Wednesday, November 28, 2018

Good Eats Weekly Newsletter - November 28, 2018


In Your Share This Week:

FANCY/ LOCALVORE (PURPLE)

Green kabocha squash, Green Cabbage, Red Beets, Carrots, Sweet Salad Turnips, Tatsoi, Gold Potatoes, Garlic, Greens
OUT OF THE BAG
Brussels Sprouts

EVERYDAY STANDARD (YELLOW)

Acorn Squash, Onions, Beets, Carrots, Kale, Tatsoi, Greens, and
OUT OF THE BAG
Brussels Sprouts

LEAN & GREEN (GREEN)

Greens, Chard, Sweet Salad Turnips, Green Cabbage, and
OUT OF THE BAG
Brussels Sprouts

Pantry/ Localvore Items

Red Hen Bakery Polenta Bread: This polentabread has just a few ingredients: water, organic, unbleached wheat flour (Grown in Quebec), Geechee Boy polenta (milled from heirloom corn), organic Vermont honey, salt, bakers yeast. I love the texture and taste of this bread!
Sweet Rowen Farmstead Cheddar: This week we have Mild Cheddar from Paul over at Sweet Rowen, down the road about 15 minutes from us. This cheddar is made from milk he cultivates from a small herd of heritage lineback cows. Great for sandwiches or snacking! It melts well; this is a great time of year for grilled cheeses and tomato soup!
Champlain Orchards Pears: A nice treat this time of year! These are an Asian variety.

CHEESE SHARE

Cellars at Jasper Hill Hinman Settler: All I can really say about this cheese is WHOA. If you love Bayley Hazen Blue, then I think you'll love this cheese, too! This is Bayley, made with sheep's milk from Neil & Kristin Urie of Bonnieview Farm. It's so delicious and is a nice accompaniment to your cheese board.

Around the Farm

Back to normal-ish around the farm. We hope everyone enjoyed their Thanksgiving holiday! Our winter crew is back and we are getting snowed in. We're full-on in roots right now and our greenhouses/ tunnels are holding steady under all this snow. The winter greens are growing strong. While we generally don't heat the ambient air temperature, we have radiant heating to keep the soil warm and we cover the beds to hold in the heat. We love when it's sunny so plants can grow strong. Too little sunlight and the plants can't grow.
I have to take this opportunity to apologize to everyone for the messy delivery last week. It was very challenging for us and seemed to snowball (pun intended). I'll be excited to share with you our new system that I think will streamline our CSA, but we're still a couple of weeks out before I can share that with you! We do appreciate your membership.
Tomorrow is predicted to be pretty snowy - please check your email for delivery updates if the snow provides unsafe driving conditions for our trucks.
~ Taylar
 

Storage Tips and Recipes

Every week we'll send you snapshots of veggies in your share. You can always find more recipes and storage info on our blog and website.
Mesclun: A hearty, colorful blend of red lettuce, spinach, claytonia, mizuna, red and green sorrel, and baby chard. Wash greens before eating and use within a week.
Brussels Sprouts: Brussels sprouts stalks for all shares this week! Brussels sprouts can get a bad rap from those who have eaten overcooked versions that their parents may have boiled to oblivion. Try sauteing, or better yet, roasting them to bring out their inherent sweetness. Brussels sprouts should be stored in a closed plastic bag in the crisper drawer.
Squash: Baby green kabochas for the purple bags and acorns for the yellow bags. These small kabochas are nice for roasting as they are, scooping out the insides first and giving them a nice douse of fat (olive or coconut oil or butter) inside to make the flesh juicy and flavorful. Acorn squash are excellent baked or roasted, steamed or stuffed with rice, meat, or vegetable mixtures. It's a good source of dietary fiber and potassium, as well as smaller amounts of vitamins C and B, magnesium, and manganese.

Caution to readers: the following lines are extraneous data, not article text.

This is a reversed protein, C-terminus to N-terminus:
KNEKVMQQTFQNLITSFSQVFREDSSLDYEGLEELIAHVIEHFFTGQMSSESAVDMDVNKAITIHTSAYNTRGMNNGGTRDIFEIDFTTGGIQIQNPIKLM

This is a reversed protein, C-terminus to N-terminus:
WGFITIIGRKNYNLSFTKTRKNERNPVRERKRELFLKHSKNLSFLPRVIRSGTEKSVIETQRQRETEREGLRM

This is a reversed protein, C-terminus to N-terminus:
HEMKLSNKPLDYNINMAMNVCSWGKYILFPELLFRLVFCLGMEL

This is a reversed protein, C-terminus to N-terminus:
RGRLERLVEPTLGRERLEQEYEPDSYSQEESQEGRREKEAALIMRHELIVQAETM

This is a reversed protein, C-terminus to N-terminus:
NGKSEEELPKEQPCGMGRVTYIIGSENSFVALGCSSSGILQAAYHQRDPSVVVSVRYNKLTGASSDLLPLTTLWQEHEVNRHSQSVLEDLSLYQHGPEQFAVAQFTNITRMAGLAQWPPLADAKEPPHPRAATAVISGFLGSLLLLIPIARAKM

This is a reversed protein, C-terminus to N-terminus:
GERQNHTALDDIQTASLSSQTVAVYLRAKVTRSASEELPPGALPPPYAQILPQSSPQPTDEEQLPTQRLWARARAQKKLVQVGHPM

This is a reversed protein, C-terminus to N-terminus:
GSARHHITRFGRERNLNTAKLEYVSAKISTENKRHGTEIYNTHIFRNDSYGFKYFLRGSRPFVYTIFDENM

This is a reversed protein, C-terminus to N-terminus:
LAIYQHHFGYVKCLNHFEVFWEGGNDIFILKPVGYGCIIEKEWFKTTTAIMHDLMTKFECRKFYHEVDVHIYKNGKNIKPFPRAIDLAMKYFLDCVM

Tatsoi is a dark green Asian salad green that has a spoon like shape, a pleasant and sweet aroma flavor like a mild mustard flavor, similar to bok choi. Tatsoi is generally eaten raw or sauteed, but may be added to soups at the end of the cooking period. Store tatsoi in a plastic bag or container and use within several days.

Recipes

Chilled Sesame-Ginger Tatsoi
From the New York Times November 1995. You can use both the pac choi and the tastoi in this recipe. The cooking time for the pac choi will be a bit longer, and pac choi stems a bit longer still (still no more than 2 mins).
1.5 lb Tatsoi; washed and dried
Salt to taste
1/3 tamari
2 TB sesame oil
1 TB ginger
1 TB sugar
½ c white vinegar
4 dashes Tabasco
Black Pepper to taste
¼ c sesame seeds
Bring a large pot of salted water to a rolling boil. Add the tatsoi, blanch for I minute, drain, immediately plunge into ice water to stop the cooking process, and drain again.
In a small bowl, combine the soy sauce, sesame oil, ginger, sugar, vinegar and Tabasco. Mix well, and season to taste with salt and pepper.
In a large bowl, combine the tatsoi and dressing, and mix well Refrigerate until well chilled, gar nish with sesame seeds and serve.
Squash & Coconut Curry
Serves 4-6
2 teaspoons coriander seeds
1 teaspoon cumin seeds
1/2 teaspoon fennel seeds
1 medium (roughly 2 1/2 pound) butternut squash (or other squash)
3 tablespoons cooking oil, such as grapeseed or peanut oil
1 large shallot, peeled and sliced
4 garlic cloves, peeled and chopped
1/2-inch knob fresh ginger, peeled and minced
1 jalapeño chile, chopped (seeds optional, for extra heat)
1/2 teaspoon turmeric
1/2 teaspoon cayenne (optional, for extra heat)
2 small, dried red chilies (optional, for extra heat)
1 Balinese Long Pepper (optional)
1 tablespoon tamarind paste
1 14-ounce can coconut milk
1 cup water
1 teaspoon salt or to taste
Cilantro, for garnish
Cooked rice, to serve
In a small, dry skillet over medium heat, toast the coriander, cumin, and fennel seeds. Once cool, grind the toasted spices in a spice grinder or with a mortar and pestle.
Meanwhile, peel and dice the squash into bite-sized pieces. You should have about 5-6 cups of squash.
Warm the oil in a large Dutch oven over medium heat. Add the shallot, garlic, and ginger. Cook, stirring, until the shallots are soft and translucent. Add the chile, turmeric, cayenne (if using), small dried red chiles (if using), Balinese Long Pepper (if using), and the ground toasted spices. Stir to release fragrance, cooking for 2-3 minutes.